Evoke says the cars provide Victorian customers with the carbon-free transport “they have long requested”.
Launched in Sydney in 2015, Evoke operates a fleet of electric cars that the company says can each avoid emitting more than five kilograms of carbon dioxide into the air every time it takes a passenger from the Melbourne CBD to the airport.
Evoke founder and chief executive Pia Peterson said the Melbourne launch was due to customer demand.
“It is great to now provide them with comfortable emission-free transport at both ends of their journey.
“We soft-launched in Melbourne in November last year, which was a bit of a baptism of fire because of Melbourne Cup day. It took our driver two hours to get into Flemington, which was the longest unplanned wait we’ve ever had!”
Peterson said Evoke’s long-intended launch in Melbourne was delayed by tumultuous times in the Australian chauffeur-driven car industry as regulators and competitors struggled to respond to the arrival of the cars.
Evoke put its first cars on Sydney roads in May 2015, and during the next three years, the company expanded its Tesla fleet with Model S and Model X electric vehicles that it says have covered more than 1.8 million kilometres of emissions-free motoring – avoiding the need for more than 230,000 litres of imported petrol and the release of 570 tonnes of carbon dioxide into the atmosphere.
In 2019, with a total of 12 cars on the road, including three in Melbourne, Evoke says it now has more than 25 drivers working a range of shifts, as well as Peterson and her husband of eight years, Mat, who left his successful software business to become Evoke’s head of Technology.
And in 2016, tech entrepreneur and Tesla enthusiast Simon Hackett became an investor in Evoke after using its cars in Sydney.
Peterson, who left a senior technology job at Westpac to pursue her dream of creating a “cleaner world with an emission-free car fleet”, had a ‘life-changing moment’ in 2014. “When I first sat in a Tesla, with the ability to see it, touch it, feel it, I realised it really was a game-changer,” she recalls.
“I would never describe myself as a ‘car person’ but I was excited by the fact you could charge it off renewable energy. That Model S was the first electric vehicle I had ever been in. Sitting in it was so different. It was completely quiet. The acceleration went from zero to hero v-e-r-y quickly. It was mind-boggling at the time. To understand it, it felt like going from the buggy age to the space age. On the road in this car, you felt like you were in the future whereas everyone was driving around in the past.”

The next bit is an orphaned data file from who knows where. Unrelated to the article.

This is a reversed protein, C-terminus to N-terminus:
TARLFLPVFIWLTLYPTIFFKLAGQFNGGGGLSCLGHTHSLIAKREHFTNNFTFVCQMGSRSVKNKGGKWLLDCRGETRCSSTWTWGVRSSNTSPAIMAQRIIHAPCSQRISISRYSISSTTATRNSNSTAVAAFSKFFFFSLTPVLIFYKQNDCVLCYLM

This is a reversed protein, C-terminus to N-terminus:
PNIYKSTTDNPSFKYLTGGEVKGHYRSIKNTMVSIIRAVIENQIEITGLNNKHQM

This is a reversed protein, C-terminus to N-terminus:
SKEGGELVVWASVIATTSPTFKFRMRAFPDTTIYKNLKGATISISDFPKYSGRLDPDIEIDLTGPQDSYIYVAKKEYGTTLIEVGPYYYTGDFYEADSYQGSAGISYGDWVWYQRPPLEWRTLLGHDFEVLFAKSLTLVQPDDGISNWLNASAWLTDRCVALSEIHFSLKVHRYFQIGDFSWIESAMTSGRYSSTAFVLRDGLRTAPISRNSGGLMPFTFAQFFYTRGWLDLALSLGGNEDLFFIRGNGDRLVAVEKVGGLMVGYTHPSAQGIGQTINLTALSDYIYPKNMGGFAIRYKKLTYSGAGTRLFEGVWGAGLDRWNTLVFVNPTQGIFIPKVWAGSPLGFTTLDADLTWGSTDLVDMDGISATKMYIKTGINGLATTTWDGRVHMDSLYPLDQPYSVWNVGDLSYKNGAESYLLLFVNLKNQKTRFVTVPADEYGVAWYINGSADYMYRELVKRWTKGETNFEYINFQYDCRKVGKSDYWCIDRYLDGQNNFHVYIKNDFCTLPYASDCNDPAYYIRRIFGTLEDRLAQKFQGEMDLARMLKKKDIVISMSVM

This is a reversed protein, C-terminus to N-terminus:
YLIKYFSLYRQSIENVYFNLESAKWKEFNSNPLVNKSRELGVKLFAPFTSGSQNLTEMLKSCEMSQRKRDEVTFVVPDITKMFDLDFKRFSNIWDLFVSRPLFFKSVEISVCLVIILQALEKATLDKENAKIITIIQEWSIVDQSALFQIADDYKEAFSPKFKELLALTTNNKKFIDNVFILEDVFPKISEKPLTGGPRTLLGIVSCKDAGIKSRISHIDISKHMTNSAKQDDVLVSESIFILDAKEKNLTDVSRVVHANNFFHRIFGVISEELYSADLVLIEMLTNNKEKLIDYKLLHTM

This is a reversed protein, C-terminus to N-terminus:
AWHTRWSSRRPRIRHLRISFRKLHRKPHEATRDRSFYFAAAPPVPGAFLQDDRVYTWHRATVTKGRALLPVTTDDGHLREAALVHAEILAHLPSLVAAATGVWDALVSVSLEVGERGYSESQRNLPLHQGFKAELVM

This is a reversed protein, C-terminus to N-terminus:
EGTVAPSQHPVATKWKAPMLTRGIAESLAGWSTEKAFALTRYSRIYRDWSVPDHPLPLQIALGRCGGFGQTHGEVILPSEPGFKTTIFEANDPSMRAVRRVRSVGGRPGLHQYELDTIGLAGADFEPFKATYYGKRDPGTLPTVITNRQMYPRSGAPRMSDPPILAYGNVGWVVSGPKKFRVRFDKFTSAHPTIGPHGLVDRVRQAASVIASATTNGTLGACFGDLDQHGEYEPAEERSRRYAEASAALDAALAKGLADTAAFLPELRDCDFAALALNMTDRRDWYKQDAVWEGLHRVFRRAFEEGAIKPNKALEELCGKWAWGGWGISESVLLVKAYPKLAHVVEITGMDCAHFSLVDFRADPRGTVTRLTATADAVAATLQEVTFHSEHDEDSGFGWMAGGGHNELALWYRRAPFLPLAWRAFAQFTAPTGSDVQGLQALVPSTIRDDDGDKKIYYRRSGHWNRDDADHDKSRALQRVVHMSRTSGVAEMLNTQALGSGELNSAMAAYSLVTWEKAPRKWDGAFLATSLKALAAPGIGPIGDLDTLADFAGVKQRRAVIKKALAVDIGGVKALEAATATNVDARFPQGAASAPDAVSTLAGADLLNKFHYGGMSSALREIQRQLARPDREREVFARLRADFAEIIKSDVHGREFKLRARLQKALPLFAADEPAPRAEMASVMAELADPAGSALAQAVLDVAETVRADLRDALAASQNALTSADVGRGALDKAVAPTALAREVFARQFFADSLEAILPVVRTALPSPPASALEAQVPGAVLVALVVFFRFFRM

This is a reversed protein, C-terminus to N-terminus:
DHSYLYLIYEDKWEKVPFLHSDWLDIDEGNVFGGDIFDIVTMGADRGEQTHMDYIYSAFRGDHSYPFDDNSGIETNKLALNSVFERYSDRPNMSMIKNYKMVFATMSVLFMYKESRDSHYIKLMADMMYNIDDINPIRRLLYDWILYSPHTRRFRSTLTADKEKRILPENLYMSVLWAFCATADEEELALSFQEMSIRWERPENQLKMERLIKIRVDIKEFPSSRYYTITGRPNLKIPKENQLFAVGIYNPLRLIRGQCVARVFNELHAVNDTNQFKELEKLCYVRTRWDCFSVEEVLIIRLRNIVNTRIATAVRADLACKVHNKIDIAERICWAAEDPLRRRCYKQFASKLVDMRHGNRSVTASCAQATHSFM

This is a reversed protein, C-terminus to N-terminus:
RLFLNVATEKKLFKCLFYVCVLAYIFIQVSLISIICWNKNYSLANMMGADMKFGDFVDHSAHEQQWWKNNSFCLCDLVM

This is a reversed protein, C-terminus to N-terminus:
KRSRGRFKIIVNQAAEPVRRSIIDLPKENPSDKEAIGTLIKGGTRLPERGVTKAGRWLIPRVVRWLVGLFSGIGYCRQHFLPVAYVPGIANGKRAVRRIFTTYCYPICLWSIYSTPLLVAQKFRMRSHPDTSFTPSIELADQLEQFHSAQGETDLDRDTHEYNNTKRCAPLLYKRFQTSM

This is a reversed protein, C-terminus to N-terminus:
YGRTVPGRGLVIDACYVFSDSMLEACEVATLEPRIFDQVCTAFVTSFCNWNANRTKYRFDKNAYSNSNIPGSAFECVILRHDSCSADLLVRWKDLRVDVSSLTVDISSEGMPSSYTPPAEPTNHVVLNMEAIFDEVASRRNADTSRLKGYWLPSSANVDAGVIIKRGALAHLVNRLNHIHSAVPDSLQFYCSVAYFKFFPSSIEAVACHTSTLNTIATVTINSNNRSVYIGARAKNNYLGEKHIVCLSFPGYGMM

Peterson said Evoke’s early years came with plenty of challenges. “Everyone I spoke to told me to avoid the chauffeur business because the industry was in decline,” she said.
“Then, in our first year, the NSW Government started to phase out hire car plates, which we require to access transit lanes in order to cut 30 minutes off a trip to the airport. As well as the difficulty of getting hire car plates as we grew in 2016 and 2017, the appreciating US dollar made the price of Teslas much more expensive than when we started. Instead of $115,000-$120,000 per car, we now have to pay more than $140,000.
“There’s also the issue of charging our vehicles quickly in order to make the biggest difference by keeping our fleet on the road. When we started, there were very few options for us to quickly recharge our vehicles but as technology has progressed this situation has improved, although when Tesla removed supercharger access for commercial vehicles, this presented us with a problem in Melbourne - one that we are still working on.”
According to Peterson, despite these challenges, Evoke has recorded “strong growth in a shrinking industry sector due to its customer service” – ensuring cars arrive on time; making it easy for executive assistants (EAs) to book and change cars for their bosses; ensuring the cars were clean and their drivers courteous.
Peterson says Evoke is now considering expansion to Brisbane, Adelaide and perhaps New Zealand.